George H. Pendleton
|George H. Pendleton|
|United States Senator
March 4, 1879 – March 4, 1885
|Preceded by||Thomas S. Matthews|
|Succeeded by||Henry B. Payne|
|Member of the U.S. House of Representatives
from Ohio's 1st district
March 4, 1857 – March 4, 1865
|Preceded by||Timothy C. Day|
|Succeeded by||Benjamin Eggleston|
|Born||George Hunt Pendleton
July 19, 1825
Cincinnati, Ohio, U.S.
|Died||November 24, 1889
|Spouse(s)||Alice Key Pendleton (née Key)|
George Hunt Pendleton (July 19, 1825 – November 24, 1889) was a Representative and a Senator from Ohio. Nicknamed "Gentleman George" for his demeanor, he was the Democratic nominee for Vice President of the United States during the Civil War in 1864, running as a peace Democrat with war Democrat George B. McClellan; they lost to Abraham Lincoln and Andrew Johnson. He is best known as the principal author of the Pendleton Civil Service Reform Act of 1883.
Life and career
Pendleton was born in Cincinnati, Ohio. He was the son of Nathanael Greene Pendleton and attended the local schools and Cincinnati College and the University of Heidelberg in Germany. Pendleton studied law and was admitted to the bar in 1847 and commenced practice in Cincinnati. He married Alice Key, the daughter of Francis Scott Key, in 1846, and had four children:
- Sarah Pendleton (born in Ireland, about 1846)
- Francis Key Pendleton (born in Cincinnati, December 3, 1850)
- Mary Lloyd Pendleton (born in Cincinnati, March 26, 1852)
- Jane Francis Pendleton (born in the District of Columbia, April 22, 1860) 
He was a member of the Ohio Senate from 1854 to 1856. In 1854 he ran unsuccessfully for the Thirty-fourth United States Congress. Three years later he was elected as a Democrat to the Thirty-fifth Congress and also succeeded in being reelected to the three following Congresses (March 4, 1857 to March 4, 1865), but in 1864 he failed to be elected to the Thirty-ninth Congress. Pendleton was a noted antiwar Democrat.
He was one of the managers appointed by the House of Representatives in 1862 to conduct the impeachment proceedings against West H. Humphreys, United States judge for several districts of Tennessee. He was a leader of the peace faction of the Democratic party, with close ties to the Copperheads. He voted against the Thirteenth Amendment to the United States Constitution, which outlawed slavery and involuntary servitude. He ran in the 1864 U.S. presidential elections for Vice President, together with George McClellan. Their opponents were Abraham Lincoln (President) and Andrew Johnson (nominee for Vice President). McClellan and Pendleton lost, receiving about 45% of the vote.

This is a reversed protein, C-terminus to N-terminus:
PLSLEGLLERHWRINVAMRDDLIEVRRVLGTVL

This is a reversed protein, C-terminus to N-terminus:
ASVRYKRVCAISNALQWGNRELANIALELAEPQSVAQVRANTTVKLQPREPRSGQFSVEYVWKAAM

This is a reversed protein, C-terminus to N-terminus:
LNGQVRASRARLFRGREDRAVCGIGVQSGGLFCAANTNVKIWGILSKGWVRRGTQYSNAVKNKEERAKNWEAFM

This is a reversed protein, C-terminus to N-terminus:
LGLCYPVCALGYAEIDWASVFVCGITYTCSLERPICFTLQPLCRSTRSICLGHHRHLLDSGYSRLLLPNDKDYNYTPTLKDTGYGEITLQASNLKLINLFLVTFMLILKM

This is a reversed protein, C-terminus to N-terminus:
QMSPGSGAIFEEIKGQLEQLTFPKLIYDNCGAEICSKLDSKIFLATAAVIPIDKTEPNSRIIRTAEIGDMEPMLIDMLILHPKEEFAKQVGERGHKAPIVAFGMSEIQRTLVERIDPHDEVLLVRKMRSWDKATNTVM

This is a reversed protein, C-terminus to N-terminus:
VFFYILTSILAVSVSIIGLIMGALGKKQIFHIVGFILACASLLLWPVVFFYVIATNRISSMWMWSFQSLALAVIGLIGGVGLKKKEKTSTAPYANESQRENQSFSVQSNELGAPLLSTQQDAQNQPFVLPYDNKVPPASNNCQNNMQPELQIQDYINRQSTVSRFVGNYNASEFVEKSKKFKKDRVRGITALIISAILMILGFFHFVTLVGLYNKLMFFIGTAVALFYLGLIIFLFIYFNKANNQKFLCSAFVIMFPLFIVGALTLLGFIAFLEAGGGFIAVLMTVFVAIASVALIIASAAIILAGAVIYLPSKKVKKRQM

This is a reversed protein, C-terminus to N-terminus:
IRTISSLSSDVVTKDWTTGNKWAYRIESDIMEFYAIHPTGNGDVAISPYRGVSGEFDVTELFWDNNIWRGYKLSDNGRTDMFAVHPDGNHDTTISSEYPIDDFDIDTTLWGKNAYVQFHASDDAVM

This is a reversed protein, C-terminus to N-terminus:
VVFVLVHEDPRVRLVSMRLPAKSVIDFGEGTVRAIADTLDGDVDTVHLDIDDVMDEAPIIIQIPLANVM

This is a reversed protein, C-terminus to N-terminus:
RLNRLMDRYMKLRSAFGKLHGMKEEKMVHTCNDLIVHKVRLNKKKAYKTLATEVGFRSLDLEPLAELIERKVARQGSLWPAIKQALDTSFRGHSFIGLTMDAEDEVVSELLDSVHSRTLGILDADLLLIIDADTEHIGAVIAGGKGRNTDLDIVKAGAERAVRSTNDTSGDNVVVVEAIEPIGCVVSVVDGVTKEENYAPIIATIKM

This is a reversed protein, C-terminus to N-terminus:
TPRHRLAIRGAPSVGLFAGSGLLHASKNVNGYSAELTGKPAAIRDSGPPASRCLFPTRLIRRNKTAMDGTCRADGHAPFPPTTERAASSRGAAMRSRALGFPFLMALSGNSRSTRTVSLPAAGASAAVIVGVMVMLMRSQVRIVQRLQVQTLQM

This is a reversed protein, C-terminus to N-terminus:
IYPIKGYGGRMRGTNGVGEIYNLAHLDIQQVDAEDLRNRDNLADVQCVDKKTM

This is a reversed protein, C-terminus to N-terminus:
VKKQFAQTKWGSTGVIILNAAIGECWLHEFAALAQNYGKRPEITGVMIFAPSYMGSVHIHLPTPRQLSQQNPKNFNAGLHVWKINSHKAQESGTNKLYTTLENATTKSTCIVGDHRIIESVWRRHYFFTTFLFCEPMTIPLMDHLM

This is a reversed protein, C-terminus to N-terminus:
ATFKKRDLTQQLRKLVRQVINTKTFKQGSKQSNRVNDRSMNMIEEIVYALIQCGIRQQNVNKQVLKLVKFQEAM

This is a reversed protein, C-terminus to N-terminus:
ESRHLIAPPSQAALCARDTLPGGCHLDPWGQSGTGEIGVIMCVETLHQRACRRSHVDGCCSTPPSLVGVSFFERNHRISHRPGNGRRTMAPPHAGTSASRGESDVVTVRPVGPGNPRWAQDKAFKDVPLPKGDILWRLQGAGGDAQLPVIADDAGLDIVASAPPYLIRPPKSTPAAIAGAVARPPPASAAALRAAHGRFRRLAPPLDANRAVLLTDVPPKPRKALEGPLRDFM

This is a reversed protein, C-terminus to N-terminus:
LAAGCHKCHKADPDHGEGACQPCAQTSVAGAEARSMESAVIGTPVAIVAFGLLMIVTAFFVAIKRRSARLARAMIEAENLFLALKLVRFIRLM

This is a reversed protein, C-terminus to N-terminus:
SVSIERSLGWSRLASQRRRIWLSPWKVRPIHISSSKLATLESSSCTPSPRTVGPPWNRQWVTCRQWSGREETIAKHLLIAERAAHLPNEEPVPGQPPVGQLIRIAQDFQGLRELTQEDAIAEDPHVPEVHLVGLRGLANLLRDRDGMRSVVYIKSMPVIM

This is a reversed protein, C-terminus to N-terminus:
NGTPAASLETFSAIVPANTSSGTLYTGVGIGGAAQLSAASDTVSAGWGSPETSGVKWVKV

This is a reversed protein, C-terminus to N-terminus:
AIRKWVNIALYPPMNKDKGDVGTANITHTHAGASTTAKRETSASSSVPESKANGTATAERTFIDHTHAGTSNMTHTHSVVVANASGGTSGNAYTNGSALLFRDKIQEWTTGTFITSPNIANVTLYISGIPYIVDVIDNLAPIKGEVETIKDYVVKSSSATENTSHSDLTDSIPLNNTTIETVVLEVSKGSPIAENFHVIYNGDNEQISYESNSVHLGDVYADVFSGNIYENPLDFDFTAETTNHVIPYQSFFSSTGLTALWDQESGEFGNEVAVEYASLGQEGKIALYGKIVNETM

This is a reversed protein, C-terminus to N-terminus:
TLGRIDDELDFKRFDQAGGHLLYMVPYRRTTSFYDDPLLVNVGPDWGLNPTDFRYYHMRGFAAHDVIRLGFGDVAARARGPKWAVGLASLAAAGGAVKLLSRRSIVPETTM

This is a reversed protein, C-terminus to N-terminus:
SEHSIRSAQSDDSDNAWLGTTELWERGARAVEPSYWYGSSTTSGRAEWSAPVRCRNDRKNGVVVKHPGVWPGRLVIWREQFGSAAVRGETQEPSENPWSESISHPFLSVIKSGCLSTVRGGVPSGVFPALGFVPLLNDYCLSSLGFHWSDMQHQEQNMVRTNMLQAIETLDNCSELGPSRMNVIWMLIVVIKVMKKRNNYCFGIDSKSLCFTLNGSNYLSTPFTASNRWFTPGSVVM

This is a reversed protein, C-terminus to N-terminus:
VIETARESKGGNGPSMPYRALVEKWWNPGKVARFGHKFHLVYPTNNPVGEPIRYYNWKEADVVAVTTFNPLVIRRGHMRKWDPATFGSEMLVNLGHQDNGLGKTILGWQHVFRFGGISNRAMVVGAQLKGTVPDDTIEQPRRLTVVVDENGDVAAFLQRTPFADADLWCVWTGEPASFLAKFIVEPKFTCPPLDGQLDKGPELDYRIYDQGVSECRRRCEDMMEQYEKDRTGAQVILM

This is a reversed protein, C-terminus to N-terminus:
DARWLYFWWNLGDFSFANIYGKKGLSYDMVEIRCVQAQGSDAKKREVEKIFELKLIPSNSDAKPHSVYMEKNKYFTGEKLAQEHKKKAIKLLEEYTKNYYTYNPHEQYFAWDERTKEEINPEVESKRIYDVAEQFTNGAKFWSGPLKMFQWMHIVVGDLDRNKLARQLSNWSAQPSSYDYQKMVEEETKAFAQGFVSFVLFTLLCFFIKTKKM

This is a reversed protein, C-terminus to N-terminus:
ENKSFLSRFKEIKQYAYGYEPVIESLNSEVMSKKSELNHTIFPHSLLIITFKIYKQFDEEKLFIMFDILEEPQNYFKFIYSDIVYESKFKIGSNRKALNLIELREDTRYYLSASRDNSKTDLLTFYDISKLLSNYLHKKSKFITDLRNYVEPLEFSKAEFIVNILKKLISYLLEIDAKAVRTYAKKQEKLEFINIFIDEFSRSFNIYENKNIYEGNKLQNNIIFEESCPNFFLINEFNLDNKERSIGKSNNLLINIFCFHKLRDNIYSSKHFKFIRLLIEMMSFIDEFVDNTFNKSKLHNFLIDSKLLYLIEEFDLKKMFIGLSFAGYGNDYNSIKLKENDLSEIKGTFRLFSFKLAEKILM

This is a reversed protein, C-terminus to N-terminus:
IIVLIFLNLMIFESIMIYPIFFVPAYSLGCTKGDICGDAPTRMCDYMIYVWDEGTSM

In 1869 he became president of the Kentucky Central Railroad and kept this position until he was elected as a Democrat to the United States Senate in 1879. He served six years in the Senate from March 4, 1879, to March 3, 1885, but was unsuccessful in winning renomination. During this time, he sponsored the Pendleton Act of 1883 in response to the assassination of President James A. Garfield by Charles Guiteau. The Act helped put an end to the system of patronage that was in widespread use at the time.
From 1881 to 1885 he was Chairman of the Democratic Conference. He was appointed Envoy Extraordinary and Minister Plenipotentiary to Germany in 1885, and served until his death in Brussels, Belgium. He is interred in Spring Grove Cemetery, Cincinnati, Ohio.
Pendleton had a very Jacksonian commitment to the Democratic party as the best, perhaps the only, mechanism through which ordinary Americans could shape government policies. Mach (2007) argues that Pendleton's chief contribution was to show how a "Whiggish" willingness to use the power of government could be used to achieve Jacksonian ideals. So, while his Jacksonian commitment to states' rights and limited government made him a dissenter during the Civil War, what Mach calls Pendleton's Jacksonian "ardor to expand opportunities for ordinary Americans" was the basis for his leadership in civil service reform and his controversial plan to use greenbacks to repay federal debt. What appeared to be a substantive ideological shift, Mach argues, represented Pendleton's pragmatic willingness to use new means to achieve old ends.
- Mach, Thomas S. "Gentleman George" Hunt Pendleton: Party Politics and Ideological Identity in Nineteenth-Century America. (Kent State University Press, 2007) 317pp ISBN 978-0-87338-913-6.
- "RootsWeb's WorldConnect Project: Janet Ariciu family Bush". Wc.rootsweb.ancestry.com. Retrieved 2013-11-08.
- "Recognizing The Anniversary Of The 13Th Amendment(Extensions of Remarks)". Congressional Record (Government Printing Office) 151 (157): E2496-E2497. December 8, 2005.
- George H. Pendleton at the Biographical Directory of the United States Congress
- "George H. Pendleton". Find a Grave. Retrieved 2009-04-14.
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